Figure 2.

Coverage rate of HBV vaccine in infants in mainland China.

Antiviral therapy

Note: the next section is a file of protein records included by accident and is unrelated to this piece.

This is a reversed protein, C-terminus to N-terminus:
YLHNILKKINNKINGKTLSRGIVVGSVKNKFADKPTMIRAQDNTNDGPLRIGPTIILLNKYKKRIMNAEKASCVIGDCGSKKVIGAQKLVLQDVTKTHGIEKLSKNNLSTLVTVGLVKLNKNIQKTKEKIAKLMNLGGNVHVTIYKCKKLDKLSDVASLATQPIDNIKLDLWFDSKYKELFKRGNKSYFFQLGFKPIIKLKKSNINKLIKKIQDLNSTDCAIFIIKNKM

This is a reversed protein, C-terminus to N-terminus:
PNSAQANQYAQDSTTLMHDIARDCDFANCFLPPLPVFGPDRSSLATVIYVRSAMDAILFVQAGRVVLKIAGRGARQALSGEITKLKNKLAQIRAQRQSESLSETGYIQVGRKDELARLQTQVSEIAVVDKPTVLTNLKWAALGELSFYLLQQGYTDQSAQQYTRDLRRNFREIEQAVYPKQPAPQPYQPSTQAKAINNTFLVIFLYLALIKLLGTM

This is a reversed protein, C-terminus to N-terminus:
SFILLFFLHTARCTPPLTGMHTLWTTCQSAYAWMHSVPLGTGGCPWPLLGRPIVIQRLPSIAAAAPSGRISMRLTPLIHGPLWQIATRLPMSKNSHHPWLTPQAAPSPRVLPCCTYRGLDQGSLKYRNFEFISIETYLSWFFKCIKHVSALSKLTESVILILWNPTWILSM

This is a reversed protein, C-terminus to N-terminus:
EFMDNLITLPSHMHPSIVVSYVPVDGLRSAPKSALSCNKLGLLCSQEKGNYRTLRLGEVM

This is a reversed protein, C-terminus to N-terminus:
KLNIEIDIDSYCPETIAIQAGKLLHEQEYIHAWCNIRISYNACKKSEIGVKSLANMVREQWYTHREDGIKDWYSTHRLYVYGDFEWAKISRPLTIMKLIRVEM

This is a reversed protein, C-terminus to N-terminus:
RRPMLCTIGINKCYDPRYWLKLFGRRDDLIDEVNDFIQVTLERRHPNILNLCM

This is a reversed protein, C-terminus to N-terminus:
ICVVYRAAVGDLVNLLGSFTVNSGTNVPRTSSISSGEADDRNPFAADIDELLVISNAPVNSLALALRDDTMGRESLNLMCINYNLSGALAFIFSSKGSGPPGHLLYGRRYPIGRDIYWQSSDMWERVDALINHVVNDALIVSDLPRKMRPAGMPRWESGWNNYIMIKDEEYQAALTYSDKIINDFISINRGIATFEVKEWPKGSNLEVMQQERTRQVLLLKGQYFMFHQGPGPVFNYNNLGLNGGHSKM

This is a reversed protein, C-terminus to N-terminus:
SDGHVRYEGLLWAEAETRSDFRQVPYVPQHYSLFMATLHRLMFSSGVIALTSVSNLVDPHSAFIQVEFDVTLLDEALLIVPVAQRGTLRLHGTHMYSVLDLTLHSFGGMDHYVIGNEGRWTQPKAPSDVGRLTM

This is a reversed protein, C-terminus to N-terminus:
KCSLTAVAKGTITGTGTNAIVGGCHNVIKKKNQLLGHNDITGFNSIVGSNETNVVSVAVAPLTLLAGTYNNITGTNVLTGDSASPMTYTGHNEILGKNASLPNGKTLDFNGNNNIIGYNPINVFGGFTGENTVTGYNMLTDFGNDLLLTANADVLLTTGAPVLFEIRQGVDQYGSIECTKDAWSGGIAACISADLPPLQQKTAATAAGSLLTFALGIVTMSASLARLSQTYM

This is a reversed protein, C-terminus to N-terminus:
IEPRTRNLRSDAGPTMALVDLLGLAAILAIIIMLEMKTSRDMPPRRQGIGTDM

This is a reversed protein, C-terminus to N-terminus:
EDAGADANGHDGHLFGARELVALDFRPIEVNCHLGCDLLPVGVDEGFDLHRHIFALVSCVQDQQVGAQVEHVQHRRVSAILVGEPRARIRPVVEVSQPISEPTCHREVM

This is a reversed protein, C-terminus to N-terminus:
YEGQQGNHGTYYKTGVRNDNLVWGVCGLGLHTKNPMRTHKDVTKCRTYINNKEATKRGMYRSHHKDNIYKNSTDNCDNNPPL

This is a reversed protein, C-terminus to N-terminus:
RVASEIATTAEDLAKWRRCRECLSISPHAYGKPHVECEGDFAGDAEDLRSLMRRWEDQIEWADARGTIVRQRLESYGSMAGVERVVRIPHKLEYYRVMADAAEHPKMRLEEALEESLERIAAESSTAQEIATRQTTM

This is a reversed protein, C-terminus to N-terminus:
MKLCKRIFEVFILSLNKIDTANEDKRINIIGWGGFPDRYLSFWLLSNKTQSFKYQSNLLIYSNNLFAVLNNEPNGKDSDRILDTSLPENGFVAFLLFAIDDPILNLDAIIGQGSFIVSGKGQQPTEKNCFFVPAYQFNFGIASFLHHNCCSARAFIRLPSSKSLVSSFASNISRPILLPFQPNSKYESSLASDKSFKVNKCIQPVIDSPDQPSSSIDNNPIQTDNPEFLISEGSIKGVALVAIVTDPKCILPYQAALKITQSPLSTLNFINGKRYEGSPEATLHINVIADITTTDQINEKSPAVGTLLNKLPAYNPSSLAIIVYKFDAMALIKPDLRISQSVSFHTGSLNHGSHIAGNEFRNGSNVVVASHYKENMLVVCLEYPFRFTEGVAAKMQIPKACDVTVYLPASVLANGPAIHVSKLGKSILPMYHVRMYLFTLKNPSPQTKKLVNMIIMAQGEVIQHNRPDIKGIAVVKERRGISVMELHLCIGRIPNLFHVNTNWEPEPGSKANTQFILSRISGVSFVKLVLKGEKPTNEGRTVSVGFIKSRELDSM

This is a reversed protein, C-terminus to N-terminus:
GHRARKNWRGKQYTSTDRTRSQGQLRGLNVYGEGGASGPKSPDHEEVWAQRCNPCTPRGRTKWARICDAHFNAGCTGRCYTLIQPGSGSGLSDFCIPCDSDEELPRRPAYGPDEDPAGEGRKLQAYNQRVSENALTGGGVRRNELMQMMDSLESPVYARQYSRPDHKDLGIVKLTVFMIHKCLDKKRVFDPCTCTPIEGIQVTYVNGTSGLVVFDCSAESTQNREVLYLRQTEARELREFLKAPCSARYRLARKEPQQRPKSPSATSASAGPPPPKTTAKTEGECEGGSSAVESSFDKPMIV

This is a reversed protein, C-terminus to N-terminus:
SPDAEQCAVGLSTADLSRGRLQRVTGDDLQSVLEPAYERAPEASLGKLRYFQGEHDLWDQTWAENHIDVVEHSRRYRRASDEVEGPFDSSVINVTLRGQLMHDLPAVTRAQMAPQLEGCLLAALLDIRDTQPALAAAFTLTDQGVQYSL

High serum alanine aminotransferase and HBV DNA levels, persistently positive hepatitis B e antigen (HBeAg) and liver cirrhosis are associated with disease progression and HCC development.2224 Antiviral therapy effectively controls these risk factors and is expected to improve clinical outcomes. The best evidence on the efficacy of oral antiviral drug came from an Asian multicenter trial.25 Six hundred and fifty-one patients with histology-proven advanced fibrosis or early cirrhosis were randomized to receive lamivudine (n = 436) or placebo (n = 215). At a median follow-up of 32 months, disease progression, defined by hepatic decompensation, HCC, spontaneous bacterial peritonitis, bleeding varices, or liver-related death, occurred in 7.8% in the lamivudine group and 17.7% in the placebo group (p = 0.001). HCC occurred in 3.9% in the lamivudine group and 7.4% in the placebo group (p = 0.047). Unfortunately, the study was originally planned for 5 years but was prematurely terminated at around 3 years because of significant difference in the primary end point. This resulted in inadequate power to assess individual outcomes. For example, although the difference in HCC reached borderline statistical significance, the result was no longer significant if cases of HCC occurring during the first year of study were excluded. Controversies also exist among patients who have advanced liver cirrhosis. In two randomized, controlled trials (entecavir vs. adefovir and telbivudine vs. lamivudine, respectively), more potent viral suppression among patients suffering from advanced liver cirrhosis (Child’s grade B or C) was not translated to a reduction of HCC or improvement in survival.26,27